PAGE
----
Manning Park Alpine Wild Flowers
Agassiz, British Columbia is a year-round playground just 90 minutes east of Vancouver. The area’s many lakes and rivers provide swimming, fishing, boating, and sandy beaches, that attract locals and visitors alike. Golfing is a popular pastime in this area as is hiking, mountain biking and snow-skiing at nearby Hemlock Valley. For the adventurous, the area has two world-class hang gliding jump-off points.
This small community is located in the District of Kent in the Upper Fraser Valley of British Columbia’s southwest coastal region. Surrounded by mountains, lakes and the mighty Fraser River, it is known locally as a fertile farming country with an abundance of fresh fruits and vegetables in season. The community has a proud history and heritage. Cultural events, historical sites and museums such as the Kilby Store at Harrison Mills or the Agassiz Museum offer glimpses of the past.
The community of Agassiz, resides at the intersection of Hwy 9 and Hwy 7, approximately 120 km (75 mi) east of downtown Vancouver via the Trans Canada Hwy (Hwy 1) and Hwy 9. Alternatively, you can take Hwy 7 east. Travelling from the east, Agassiz is 33 km (20 mi) west of Hope on Hwy 7. From Sumas, Washington, USA, the community is 56 km (35 mi) north via Hwy 1.
Europeans first came through the area on their way to the Fraser Canyon during the gold rush of 1858. One of the first families to settle in the region was the Agassiz family after which the town was named.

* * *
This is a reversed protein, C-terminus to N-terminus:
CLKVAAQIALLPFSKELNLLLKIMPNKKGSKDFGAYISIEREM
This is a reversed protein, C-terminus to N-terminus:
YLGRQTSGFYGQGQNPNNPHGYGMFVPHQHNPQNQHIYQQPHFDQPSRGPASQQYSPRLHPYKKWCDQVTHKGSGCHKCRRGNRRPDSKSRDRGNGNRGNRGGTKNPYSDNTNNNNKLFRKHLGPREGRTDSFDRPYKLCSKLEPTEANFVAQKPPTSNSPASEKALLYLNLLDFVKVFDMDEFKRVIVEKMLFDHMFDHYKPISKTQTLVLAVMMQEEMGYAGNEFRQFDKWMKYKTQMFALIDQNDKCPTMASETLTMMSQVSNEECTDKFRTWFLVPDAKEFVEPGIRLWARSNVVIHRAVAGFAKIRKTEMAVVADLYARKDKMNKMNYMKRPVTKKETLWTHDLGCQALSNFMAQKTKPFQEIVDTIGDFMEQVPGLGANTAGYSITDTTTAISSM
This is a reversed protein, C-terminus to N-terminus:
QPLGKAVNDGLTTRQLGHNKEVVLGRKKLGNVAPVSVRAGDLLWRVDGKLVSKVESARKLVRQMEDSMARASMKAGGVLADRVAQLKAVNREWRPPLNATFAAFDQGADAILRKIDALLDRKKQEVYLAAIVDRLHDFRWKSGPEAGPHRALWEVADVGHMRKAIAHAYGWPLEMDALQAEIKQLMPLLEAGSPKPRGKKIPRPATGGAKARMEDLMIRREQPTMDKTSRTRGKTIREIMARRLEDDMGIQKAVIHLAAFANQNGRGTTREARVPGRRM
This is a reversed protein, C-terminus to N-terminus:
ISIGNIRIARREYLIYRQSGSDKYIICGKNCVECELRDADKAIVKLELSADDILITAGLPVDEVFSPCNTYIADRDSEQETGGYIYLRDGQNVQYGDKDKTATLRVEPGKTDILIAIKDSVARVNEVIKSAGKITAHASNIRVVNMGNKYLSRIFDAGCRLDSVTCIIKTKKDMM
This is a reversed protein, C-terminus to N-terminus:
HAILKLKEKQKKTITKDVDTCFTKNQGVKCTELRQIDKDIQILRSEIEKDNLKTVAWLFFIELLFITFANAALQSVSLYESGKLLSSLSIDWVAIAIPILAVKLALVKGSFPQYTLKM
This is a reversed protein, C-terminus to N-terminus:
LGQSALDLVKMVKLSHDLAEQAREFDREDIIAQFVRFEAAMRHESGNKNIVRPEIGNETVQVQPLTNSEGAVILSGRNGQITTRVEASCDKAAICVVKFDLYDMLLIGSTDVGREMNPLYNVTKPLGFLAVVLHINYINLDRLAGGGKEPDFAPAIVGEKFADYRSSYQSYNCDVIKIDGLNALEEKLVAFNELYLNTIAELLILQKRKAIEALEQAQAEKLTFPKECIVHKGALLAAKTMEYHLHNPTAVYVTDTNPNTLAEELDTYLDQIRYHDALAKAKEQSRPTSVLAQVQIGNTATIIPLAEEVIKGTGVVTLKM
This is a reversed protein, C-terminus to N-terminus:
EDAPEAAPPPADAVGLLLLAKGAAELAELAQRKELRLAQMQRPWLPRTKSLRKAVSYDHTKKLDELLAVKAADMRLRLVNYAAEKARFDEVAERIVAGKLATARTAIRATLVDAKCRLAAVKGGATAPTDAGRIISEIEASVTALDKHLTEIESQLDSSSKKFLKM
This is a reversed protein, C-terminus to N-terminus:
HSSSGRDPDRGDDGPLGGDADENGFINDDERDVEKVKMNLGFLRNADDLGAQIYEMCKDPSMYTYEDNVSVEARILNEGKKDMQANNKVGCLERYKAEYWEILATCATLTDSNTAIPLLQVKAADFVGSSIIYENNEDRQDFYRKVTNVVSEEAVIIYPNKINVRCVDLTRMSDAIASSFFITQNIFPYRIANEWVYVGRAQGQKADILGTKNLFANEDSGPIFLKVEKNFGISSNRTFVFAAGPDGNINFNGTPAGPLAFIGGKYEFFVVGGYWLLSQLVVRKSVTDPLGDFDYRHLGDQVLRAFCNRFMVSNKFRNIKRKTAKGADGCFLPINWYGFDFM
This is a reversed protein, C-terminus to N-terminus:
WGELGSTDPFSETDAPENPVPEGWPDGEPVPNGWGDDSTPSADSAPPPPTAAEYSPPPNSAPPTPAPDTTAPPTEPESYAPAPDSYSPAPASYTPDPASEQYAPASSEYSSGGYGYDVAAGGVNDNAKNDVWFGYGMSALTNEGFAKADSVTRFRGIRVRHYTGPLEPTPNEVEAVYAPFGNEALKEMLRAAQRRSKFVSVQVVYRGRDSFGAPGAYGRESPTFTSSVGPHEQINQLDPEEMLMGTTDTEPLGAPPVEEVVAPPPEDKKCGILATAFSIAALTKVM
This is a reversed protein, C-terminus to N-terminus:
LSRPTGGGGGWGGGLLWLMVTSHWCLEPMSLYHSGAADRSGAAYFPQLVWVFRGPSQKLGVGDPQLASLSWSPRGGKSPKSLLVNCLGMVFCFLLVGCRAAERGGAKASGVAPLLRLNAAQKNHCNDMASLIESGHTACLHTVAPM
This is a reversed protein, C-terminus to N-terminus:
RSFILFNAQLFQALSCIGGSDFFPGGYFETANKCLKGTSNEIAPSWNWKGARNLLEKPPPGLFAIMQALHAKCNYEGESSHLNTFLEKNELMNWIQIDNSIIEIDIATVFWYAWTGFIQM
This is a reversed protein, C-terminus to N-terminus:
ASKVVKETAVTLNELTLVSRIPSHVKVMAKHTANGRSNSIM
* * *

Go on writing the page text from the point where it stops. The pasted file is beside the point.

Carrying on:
In 1889, what is now the Pacific Agri-Food Research Centre, was established as one of the first five experimental farms in Canada. The facility was created to assist newcomers in learning about farming in this fertile area which grew to become the area’s primary economic activity. Farming and other agricultural uses are the predominant make-up of the rich heritage, history and community spirit of this District.
During the early part of the 1900s road construction began providing an economic generator from 1901 to 1940. In 1926, the completion of the bridge over the Harrison River provided the first road connection to areas west of Kent and helped to establish Agassiz as a market-oriented agricultural town.
In 1948 a devastating flood on the Fraser River brought an end to hop production in the District. Corn then became the new major crop in the area and Agassiz soon became known as the “Corn Capital of British Columbia.”